The First Sunday after Trinity


A revised version of this collection of commentaries, entitled Stir Up, O Lord, has been published in paperback format and as an e-book (for all major e-readers) by Sacristy Press. Buy now »


O God the strength of all them that put their trust in thee,…
1 John 4:7-21
Luke 16:19-31

John’s first Epistle is so cumulatively overwhelming and apparently repetitive that there is a danger of missing some of what it says. In summary: God is love and that love is made manifest in the sending of Jesus so that we might “Live”, i.e. attain everlasting life through him; because god loves us, we should love one another and in doing so god lives in us and his love is perfected in us and therefore he dwells in us and we dwell in him; in that god’s love is perfected in us we may live without fear.

The turning point of the passage which is easily missed and which is, significantly, repeated, is that God’s love is perfected in us which implies that without us it would be imperfect. In one sense this is to deny the perfection of God independent of anything created by him but in another sense it means that only we can fulfil God’s purpose for us. In a sense which it is hard to define, our existence is an eternal necessity of the Godhead even though we live in time. In other words, allowing for the problem of the metaphorical language, the eternal, changeless God can hardly have ‘decided’ to create humanity as a contingent act. This interpretation almost certainly stretches John’s meaning beyond his intention but at the very least the notion that our union with God involves us in some form of perfection is a great comfort which must have bolstered John’s audience, many of whom were living in fear of persecution which explains why he was so anxious both to allay those fears and to set out the over-arching theology of love and salvation.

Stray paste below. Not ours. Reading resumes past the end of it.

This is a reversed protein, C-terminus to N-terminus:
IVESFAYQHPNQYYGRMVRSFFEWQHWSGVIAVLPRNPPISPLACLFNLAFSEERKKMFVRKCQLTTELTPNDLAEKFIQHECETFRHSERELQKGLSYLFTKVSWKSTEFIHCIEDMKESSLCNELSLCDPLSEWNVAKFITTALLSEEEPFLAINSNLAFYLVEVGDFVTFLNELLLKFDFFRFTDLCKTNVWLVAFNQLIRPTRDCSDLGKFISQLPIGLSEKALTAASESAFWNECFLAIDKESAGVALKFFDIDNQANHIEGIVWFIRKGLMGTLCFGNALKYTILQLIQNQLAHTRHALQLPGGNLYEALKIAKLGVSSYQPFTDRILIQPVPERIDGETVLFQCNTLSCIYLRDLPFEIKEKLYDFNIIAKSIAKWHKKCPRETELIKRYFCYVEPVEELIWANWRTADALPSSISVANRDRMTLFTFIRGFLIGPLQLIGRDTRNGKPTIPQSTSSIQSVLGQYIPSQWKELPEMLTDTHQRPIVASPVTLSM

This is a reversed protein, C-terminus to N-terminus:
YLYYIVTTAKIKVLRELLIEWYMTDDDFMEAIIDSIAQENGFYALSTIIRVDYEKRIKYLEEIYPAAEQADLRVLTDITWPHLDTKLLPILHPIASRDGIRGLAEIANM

In their different ways love and salvation are at the heart of Luke’s story of Dives and Lazarus. The man clad in purple certainly lacks love and is therefore deprived of salvation. He therefore asks that those he has left behind on earth should be warned of their fate if they persist in his ways but this plea is rejected.

For a 16th Century congregation this story could hardly have been more straightforward. Its members would have known instinctively that the rich man had Christian obligations of charity and that the poor man had basic entitlements. Although in the late 16th Century terrible scare stories of beggars were spread as part of the campaign which resulted in the mean spirited ‘Poor Law’ of 1601 (which survived until the onslaught of Charles Dickens), in the Middle Ages begging was confined to those who were absolutely incapable of undertaking any manual work; this explains the nature of obligation and entitlement.